Correction/Retraction: In the original version of this post, it was assumed that Mark Noll’s summary of Michael Winship’s taxonomy was an accurate one, and both accordingly came in for some criticism. Dr. Winship has contacted the author to explain that this is not the case, and that Noll’s remarks about “Stuart Anglicanism” are entirely Noll’s own. The relevant sentences in the post have accordingly been modified, and we apologize for any mischaracterization of Dr. Winship’s scholarship in the original post.
Time was, not too many decades ago, when any decent (or supposed to be decent) book on late 16th or 17th century England or New England could be counted on to pontificate about “Puritanism” and its supposed nemesis, “Anglicanism.” Each member of this binary pairing relied upon contrast with the other element for its definition, since coherent definitions of either concept in terms of its own distinctive features were so hard to come by. To the extent that scholars did attempt to describe in positive terms what either “Anglicanism” or “Puritanism” stood for, their descriptions seemed difficult to match up either with one another, or with any of the primary source material. When you came right down to it, “Anglican” seemed to designate merely those who were on the whole loyal supporters of the established Church of England, and “Puritan” those who were dissatisfied with it in some fundamental way. And yet, given that this church evolved considerably from, say, 1560 to 1640, both in its prominent emphases and in its willingness to accommodate dissent, this is hardly a very useful definition.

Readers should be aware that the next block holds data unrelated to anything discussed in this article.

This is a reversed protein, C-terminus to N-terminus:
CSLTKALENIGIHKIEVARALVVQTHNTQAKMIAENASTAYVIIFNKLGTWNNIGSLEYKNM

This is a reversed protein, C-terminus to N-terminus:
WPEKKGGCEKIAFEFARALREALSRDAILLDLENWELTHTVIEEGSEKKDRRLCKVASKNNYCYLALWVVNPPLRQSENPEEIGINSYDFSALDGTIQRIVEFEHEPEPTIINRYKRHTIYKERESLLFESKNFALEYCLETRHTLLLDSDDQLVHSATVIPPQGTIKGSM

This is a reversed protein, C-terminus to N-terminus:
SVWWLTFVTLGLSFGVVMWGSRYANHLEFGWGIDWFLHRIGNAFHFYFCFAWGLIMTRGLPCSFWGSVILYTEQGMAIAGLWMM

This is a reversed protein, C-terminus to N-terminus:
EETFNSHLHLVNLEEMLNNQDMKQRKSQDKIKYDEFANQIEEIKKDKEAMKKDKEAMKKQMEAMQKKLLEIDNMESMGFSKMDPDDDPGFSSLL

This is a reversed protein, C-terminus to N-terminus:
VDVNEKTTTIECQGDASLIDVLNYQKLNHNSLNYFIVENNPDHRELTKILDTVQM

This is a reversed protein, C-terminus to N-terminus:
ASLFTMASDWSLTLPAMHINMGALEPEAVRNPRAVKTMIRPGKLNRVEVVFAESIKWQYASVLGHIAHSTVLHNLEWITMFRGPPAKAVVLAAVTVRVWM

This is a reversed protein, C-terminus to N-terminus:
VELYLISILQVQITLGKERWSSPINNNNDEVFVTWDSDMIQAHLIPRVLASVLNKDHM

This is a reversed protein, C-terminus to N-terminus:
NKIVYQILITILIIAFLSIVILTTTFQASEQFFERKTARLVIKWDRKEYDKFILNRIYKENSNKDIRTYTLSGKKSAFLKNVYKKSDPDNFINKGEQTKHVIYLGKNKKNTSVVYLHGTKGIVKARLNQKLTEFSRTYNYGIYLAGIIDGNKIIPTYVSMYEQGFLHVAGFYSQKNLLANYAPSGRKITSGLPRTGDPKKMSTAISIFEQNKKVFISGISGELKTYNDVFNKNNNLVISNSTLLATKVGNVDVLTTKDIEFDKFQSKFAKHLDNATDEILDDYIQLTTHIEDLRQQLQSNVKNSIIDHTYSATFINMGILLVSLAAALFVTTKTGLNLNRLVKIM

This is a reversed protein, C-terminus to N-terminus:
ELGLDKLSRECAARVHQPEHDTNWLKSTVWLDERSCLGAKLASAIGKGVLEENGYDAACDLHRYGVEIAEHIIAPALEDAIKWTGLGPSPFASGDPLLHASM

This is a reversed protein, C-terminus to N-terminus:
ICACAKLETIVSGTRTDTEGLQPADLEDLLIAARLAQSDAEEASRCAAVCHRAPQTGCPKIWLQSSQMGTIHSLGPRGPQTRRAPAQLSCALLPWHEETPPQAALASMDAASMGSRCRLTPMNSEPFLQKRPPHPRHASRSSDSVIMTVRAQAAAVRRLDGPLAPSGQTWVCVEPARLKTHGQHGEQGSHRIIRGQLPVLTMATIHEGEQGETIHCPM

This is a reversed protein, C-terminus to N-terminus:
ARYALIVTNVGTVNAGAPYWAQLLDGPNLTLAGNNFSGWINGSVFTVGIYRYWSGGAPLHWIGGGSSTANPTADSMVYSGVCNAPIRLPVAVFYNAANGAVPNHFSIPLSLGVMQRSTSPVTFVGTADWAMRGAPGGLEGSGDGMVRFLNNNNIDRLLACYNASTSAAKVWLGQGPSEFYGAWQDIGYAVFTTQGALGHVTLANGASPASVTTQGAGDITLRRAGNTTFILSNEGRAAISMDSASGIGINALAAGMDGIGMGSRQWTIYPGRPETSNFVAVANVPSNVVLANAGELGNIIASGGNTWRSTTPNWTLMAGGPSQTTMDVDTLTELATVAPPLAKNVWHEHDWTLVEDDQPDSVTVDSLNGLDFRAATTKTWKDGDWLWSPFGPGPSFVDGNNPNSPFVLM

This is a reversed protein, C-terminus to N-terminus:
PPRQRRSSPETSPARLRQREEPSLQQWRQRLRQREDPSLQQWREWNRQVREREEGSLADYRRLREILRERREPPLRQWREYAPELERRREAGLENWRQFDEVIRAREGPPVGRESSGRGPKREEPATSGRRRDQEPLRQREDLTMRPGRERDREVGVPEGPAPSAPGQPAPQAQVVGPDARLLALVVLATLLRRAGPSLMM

Thankfully, the past five decades have witnessed a rich flowering of Puritan scholarship which has undermined the neat and vapid definitions of the past, and offered us a proliferation of different forms of “puritanism,” varying considerably both in their top theological priorities and in how strongly they opposed the status quo. In a recent review of Michael Winship’s Godly Republicanism: Puritans, Pilgrims, and a City on a Hill, Mark Noll offers a particularly helpful schematization of Winship’s elaborate taxonomy of puritanisms, discriminating between conforming puritans, presbyterian puritans, congregational puritans, determined congregational puritans, militant congregational puritans, moderate separatists, and radical separatists. Clearly, this division uses differences in ecclesiology as the litmus test for determining different strands of puritan opinion, and while other distinguishing criteria might be suggested, ecclesiology is probably the most helpful and historically significant. Of course one might object, as with any taxonomy, that the divisions are too neat, as each Puritan was unique and many would be hard to place, particularly as their views and emphases shifted over time. But on the whole, this is a very useful contribution to the definition and differentiation of Puritanism.
The problem with this classification lies in quite another direction—namely, in the blandly monolithic way in which Noll continues to identify Puritanism’s opposite, Anglicanism. Noll’s summary says only: “Stuart Anglicans were the monarchs, James I and Charles I, and their bishops who opposed Calvinism, promoted Arminian theology, and moved toward Catholicism in their rituals. To the Puritans they constituted a stupendous barrier to the biblical reforms that the English church so desperately needed.”